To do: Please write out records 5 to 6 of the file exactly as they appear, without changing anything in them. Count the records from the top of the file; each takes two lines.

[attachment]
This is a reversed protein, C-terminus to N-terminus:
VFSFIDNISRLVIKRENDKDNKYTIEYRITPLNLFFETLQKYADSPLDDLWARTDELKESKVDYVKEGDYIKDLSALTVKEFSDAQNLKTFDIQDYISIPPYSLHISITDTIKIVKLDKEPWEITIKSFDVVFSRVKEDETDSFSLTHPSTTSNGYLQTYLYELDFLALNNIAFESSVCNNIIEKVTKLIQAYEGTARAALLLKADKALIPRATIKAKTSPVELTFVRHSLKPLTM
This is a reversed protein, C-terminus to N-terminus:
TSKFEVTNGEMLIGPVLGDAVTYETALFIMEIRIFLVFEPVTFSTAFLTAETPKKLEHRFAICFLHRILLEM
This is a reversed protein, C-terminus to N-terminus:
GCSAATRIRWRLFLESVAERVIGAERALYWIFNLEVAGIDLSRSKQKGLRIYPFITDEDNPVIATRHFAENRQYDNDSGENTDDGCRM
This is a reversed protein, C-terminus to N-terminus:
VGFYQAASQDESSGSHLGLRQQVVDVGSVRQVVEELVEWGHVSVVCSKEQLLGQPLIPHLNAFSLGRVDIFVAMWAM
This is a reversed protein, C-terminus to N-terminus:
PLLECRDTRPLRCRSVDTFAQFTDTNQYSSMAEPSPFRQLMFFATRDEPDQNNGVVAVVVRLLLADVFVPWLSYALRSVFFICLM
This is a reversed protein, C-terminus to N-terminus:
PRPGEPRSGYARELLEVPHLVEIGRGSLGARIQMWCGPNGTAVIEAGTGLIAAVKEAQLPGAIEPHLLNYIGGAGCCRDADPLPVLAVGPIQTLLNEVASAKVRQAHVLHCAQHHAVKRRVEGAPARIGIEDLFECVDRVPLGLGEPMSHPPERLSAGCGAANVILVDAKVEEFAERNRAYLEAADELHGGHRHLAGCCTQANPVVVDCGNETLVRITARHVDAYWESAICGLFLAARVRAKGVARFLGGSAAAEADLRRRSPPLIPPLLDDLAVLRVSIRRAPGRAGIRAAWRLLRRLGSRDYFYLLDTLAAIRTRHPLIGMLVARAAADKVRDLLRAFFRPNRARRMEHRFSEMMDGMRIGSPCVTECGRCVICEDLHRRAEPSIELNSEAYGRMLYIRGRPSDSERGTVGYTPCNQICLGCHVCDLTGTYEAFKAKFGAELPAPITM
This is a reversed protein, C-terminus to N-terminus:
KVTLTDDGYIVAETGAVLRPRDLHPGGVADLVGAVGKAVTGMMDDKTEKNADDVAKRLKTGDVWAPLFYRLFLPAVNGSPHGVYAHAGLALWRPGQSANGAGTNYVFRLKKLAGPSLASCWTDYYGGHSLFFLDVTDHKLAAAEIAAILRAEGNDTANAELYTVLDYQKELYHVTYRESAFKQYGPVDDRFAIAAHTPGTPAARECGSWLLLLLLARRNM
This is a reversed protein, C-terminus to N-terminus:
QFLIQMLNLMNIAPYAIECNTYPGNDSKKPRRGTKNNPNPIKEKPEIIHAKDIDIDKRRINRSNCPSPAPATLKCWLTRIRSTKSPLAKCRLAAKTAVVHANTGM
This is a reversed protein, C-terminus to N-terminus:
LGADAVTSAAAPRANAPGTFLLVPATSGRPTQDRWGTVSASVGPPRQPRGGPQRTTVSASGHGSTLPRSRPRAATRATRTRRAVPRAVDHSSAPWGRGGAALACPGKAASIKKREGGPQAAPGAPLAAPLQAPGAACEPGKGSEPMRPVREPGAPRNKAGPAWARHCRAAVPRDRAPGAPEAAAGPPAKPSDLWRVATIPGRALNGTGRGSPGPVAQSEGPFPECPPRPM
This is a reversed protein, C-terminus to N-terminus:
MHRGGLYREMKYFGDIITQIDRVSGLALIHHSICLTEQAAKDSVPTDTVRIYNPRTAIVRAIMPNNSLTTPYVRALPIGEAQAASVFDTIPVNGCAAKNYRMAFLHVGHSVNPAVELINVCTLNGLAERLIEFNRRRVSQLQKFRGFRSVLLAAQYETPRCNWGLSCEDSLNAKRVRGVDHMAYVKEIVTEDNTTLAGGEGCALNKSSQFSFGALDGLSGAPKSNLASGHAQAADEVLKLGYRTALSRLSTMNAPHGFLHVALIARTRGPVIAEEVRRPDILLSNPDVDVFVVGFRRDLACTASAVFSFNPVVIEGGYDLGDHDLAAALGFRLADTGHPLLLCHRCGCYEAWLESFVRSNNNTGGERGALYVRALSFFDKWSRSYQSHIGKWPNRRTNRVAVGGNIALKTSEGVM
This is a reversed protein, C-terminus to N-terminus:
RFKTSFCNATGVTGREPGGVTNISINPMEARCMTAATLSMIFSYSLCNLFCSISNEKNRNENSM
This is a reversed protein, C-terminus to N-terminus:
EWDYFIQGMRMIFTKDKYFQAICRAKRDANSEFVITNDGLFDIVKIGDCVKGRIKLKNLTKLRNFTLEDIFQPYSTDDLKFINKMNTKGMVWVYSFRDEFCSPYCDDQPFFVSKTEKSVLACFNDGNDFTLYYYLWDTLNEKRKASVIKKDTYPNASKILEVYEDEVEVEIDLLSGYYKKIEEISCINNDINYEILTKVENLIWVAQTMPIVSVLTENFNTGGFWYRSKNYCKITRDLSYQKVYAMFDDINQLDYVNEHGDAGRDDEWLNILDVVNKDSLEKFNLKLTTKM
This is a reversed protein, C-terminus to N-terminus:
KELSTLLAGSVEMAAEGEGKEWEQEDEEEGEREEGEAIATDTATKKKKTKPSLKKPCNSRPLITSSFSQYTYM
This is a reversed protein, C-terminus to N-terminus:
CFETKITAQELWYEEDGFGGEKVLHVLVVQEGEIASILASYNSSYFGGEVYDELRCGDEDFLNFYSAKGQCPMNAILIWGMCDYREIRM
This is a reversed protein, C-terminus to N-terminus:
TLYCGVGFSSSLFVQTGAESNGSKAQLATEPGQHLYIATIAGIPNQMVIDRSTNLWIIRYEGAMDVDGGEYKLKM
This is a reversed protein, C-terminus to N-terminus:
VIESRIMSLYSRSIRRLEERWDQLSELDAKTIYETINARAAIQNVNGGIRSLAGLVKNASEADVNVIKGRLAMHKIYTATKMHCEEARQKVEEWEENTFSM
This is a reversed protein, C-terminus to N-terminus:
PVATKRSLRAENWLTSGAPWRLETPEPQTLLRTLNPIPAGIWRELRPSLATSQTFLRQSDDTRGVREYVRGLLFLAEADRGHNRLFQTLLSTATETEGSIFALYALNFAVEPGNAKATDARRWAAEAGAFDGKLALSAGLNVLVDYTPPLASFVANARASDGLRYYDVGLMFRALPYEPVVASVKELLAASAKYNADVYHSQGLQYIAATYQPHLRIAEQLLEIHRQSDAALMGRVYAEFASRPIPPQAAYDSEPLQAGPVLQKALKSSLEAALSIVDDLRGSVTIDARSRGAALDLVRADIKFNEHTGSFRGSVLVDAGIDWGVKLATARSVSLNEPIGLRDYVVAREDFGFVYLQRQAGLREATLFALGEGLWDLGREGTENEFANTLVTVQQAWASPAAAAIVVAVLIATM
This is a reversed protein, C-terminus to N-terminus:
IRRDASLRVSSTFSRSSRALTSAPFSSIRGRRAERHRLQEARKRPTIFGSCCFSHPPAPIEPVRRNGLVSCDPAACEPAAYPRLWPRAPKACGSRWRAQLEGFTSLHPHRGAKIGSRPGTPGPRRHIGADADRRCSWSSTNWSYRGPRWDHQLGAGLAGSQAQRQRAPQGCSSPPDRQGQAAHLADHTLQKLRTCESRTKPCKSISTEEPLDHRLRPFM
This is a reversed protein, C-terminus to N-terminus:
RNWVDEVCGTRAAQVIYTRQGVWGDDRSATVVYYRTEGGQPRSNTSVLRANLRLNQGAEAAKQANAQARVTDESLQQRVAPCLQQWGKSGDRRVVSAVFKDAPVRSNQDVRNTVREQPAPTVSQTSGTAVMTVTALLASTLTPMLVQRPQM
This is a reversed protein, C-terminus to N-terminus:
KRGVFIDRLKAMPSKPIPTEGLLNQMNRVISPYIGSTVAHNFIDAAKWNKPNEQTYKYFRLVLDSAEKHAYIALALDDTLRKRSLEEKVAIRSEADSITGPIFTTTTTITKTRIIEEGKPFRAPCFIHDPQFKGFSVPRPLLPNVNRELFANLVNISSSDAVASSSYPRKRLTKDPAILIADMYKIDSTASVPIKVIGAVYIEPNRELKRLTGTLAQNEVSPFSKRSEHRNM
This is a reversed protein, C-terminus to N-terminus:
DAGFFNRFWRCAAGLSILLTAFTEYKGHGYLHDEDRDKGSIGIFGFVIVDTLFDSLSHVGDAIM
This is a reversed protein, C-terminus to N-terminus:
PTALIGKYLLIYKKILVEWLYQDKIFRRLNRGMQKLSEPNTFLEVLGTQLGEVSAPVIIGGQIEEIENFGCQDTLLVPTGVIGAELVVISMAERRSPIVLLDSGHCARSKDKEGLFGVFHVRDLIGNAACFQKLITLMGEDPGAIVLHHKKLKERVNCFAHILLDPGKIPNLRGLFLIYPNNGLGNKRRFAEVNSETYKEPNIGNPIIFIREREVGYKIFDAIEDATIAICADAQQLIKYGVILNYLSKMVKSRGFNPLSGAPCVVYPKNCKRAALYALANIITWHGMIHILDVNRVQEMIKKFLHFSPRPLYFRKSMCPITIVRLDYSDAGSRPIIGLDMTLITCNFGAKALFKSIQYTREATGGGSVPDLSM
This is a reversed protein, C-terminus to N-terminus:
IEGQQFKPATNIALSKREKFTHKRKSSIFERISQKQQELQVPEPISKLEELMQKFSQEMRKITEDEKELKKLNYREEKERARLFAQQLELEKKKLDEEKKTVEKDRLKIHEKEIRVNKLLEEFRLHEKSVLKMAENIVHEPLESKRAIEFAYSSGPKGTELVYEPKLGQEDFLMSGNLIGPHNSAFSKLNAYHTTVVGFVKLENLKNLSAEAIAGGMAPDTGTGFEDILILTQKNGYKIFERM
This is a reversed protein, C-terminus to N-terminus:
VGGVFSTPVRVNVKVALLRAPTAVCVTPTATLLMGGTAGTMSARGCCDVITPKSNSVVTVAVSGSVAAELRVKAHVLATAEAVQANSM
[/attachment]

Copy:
This is a reversed protein, C-terminus to N-terminus:
PLLECRDTRPLRCRSVDTFAQFTDTNQYSSMAEPSPFRQLMFFATRDEPDQNNGVVAVVVRLLLADVFVPWLSYALRSVFFICLM
This is a reversed protein, C-terminus to N-terminus:
PRPGEPRSGYARELLEVPHLVEIGRGSLGARIQMWCGPNGTAVIEAGTGLIAAVKEAQLPGAIEPHLLNYIGGAGCCRDADPLPVLAVGPIQTLLNEVASAKVRQAHVLHCAQHHAVKRRVEGAPARIGIEDLFECVDRVPLGLGEPMSHPPERLSAGCGAANVILVDAKVEEFAERNRAYLEAADELHGGHRHLAGCCTQANPVVVDCGNETLVRITARHVDAYWESAICGLFLAARVRAKGVARFLGGSAAAEADLRRRSPPLIPPLLDDLAVLRVSIRRAPGRAGIRAAWRLLRRLGSRDYFYLLDTLAAIRTRHPLIGMLVARAAADKVRDLLRAFFRPNRARRMEHRFSEMMDGMRIGSPCVTECGRCVICEDLHRRAEPSIELNSEAYGRMLYIRGRPSDSERGTVGYTPCNQICLGCHVCDLTGTYEAFKAKFGAELPAPITM